… and I’m in a perfect position to model it. At Levels 3-6, students are tasked with exploring why things happen, or predicting the effects of things. I can apply a logical, theoretical approach to this which more often than not will tell me the right answer, but that’s a different skill and different approach to what is expected for and from my learners. They specifically need to explore, not just tell the right answer.

I realised that I already do this quite a bit. Recently, we had a curriculum day in which chicken was served for lunch. I don’t eat chicken for moral reasons. It then had me wondering why I eat eggs, but won’t eat chicken – the same moral reasons should apply. This led me to investigate (explore) the differences between a chicken and its eggs. I ended up with very little new knowledge, but the act of exploring led me to new opinions and attitudes.

The goal is to help students see what it is like to explore things they don’t understand, not just to google the right answer (or ask the teacher). For me, this is most easily developed through exploring science, as that area engages me, but in theory the same approach could work in any curriculum area.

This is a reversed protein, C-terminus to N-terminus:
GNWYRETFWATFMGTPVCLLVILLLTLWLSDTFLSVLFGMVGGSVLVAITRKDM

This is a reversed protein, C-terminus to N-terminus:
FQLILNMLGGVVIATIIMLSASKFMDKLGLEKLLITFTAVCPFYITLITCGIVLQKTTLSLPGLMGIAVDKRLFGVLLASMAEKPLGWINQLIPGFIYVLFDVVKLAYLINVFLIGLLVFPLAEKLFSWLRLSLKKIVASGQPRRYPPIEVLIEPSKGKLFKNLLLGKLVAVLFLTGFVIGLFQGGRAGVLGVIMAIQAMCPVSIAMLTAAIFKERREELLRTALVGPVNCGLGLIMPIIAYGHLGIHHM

A secondary goal is to elaborate on this to support students’ literacy development through exploration and experiential learning, but that is for another time.

Glossing in Auslan

This post is split into multiple pages.

Auslan is typically not written down; it is expressed ‘through the air’ (VCASFU138). However, there are times where transcription is appropriate. The transcription of Auslan signs is called glossing.

Defining glossing
In linguistics generally, a gloss is an explanatory note between the lines or in the margins of a text, often to explain or provide an equivalent to a foreign or difficult word in the text. I employ glossing frequently when subtitling texts which feature words or phrases with no direct English equivalent. There are other examples which are frequently encountered, such as Japanese furigana (small writing above kanji which is likely to be difficult for the target audience, depicting the word in kana).

There are conventions for glossing in Auslan. Glossing forms a significant part of my planning, however I have found that I occasionally deviate from Auslan glossing conventions and default to more generic glossing conventions used for other languages. I also frequently make an error with ‘POSS-’ glosses, using them to note possibilities rather than possessive noun concepts.

The goal is to be more consistent when using glossing in my planning, so that anyone else teaching from my planning would not need to decipher idiosyncrasies in my writing.